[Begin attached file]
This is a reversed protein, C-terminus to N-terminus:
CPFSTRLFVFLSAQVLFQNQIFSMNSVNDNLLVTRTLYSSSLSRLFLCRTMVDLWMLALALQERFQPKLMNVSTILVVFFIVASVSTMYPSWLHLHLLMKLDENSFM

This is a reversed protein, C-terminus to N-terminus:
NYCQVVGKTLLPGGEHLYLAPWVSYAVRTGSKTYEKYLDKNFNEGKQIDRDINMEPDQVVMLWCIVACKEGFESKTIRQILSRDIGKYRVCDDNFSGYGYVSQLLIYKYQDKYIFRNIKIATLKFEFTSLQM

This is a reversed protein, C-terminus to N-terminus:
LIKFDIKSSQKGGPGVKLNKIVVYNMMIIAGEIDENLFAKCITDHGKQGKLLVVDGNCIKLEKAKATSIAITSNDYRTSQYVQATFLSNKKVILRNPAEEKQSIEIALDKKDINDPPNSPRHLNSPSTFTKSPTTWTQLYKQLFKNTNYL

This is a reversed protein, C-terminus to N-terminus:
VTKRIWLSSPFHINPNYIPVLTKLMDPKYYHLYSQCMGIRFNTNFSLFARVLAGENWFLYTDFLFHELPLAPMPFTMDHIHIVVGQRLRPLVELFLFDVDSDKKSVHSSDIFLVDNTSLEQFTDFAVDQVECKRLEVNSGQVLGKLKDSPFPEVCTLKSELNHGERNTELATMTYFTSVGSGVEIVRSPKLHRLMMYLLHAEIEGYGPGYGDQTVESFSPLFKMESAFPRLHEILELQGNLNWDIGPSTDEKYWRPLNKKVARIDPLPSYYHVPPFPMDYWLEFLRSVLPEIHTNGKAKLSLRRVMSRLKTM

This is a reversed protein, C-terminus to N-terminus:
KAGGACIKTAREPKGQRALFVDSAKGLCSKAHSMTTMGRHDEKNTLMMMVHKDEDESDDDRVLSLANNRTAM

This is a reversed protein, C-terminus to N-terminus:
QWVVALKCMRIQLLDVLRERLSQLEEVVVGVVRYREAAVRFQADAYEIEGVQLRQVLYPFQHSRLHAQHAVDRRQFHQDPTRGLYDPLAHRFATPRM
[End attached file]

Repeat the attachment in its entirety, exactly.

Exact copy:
This is a reversed protein, C-terminus to N-terminus:
CPFSTRLFVFLSAQVLFQNQIFSMNSVNDNLLVTRTLYSSSLSRLFLCRTMVDLWMLALALQERFQPKLMNVSTILVVFFIVASVSTMYPSWLHLHLLMKLDENSFM

This is a reversed protein, C-terminus to N-terminus:
NYCQVVGKTLLPGGEHLYLAPWVSYAVRTGSKTYEKYLDKNFNEGKQIDRDINMEPDQVVMLWCIVACKEGFESKTIRQILSRDIGKYRVCDDNFSGYGYVSQLLIYKYQDKYIFRNIKIATLKFEFTSLQM

This is a reversed protein, C-terminus to N-terminus:
LIKFDIKSSQKGGPGVKLNKIVVYNMMIIAGEIDENLFAKCITDHGKQGKLLVVDGNCIKLEKAKATSIAITSNDYRTSQYVQATFLSNKKVILRNPAEEKQSIEIALDKKDINDPPNSPRHLNSPSTFTKSPTTWTQLYKQLFKNTNYL

This is a reversed protein, C-terminus to N-terminus:
VTKRIWLSSPFHINPNYIPVLTKLMDPKYYHLYSQCMGIRFNTNFSLFARVLAGENWFLYTDFLFHELPLAPMPFTMDHIHIVVGQRLRPLVELFLFDVDSDKKSVHSSDIFLVDNTSLEQFTDFAVDQVECKRLEVNSGQVLGKLKDSPFPEVCTLKSELNHGERNTELATMTYFTSVGSGVEIVRSPKLHRLMMYLLHAEIEGYGPGYGDQTVESFSPLFKMESAFPRLHEILELQGNLNWDIGPSTDEKYWRPLNKKVARIDPLPSYYHVPPFPMDYWLEFLRSVLPEIHTNGKAKLSLRRVMSRLKTM

This is a reversed protein, C-terminus to N-terminus:
KAGGACIKTAREPKGQRALFVDSAKGLCSKAHSMTTMGRHDEKNTLMMMVHKDEDESDDDRVLSLANNRTAM

This is a reversed protein, C-terminus to N-terminus:
QWVVALKCMRIQLLDVLRERLSQLEEVVVGVVRYREAAVRFQADAYEIEGVQLRQVLYPFQHSRLHAQHAVDRRQFHQDPTRGLYDPLAHRFATPRM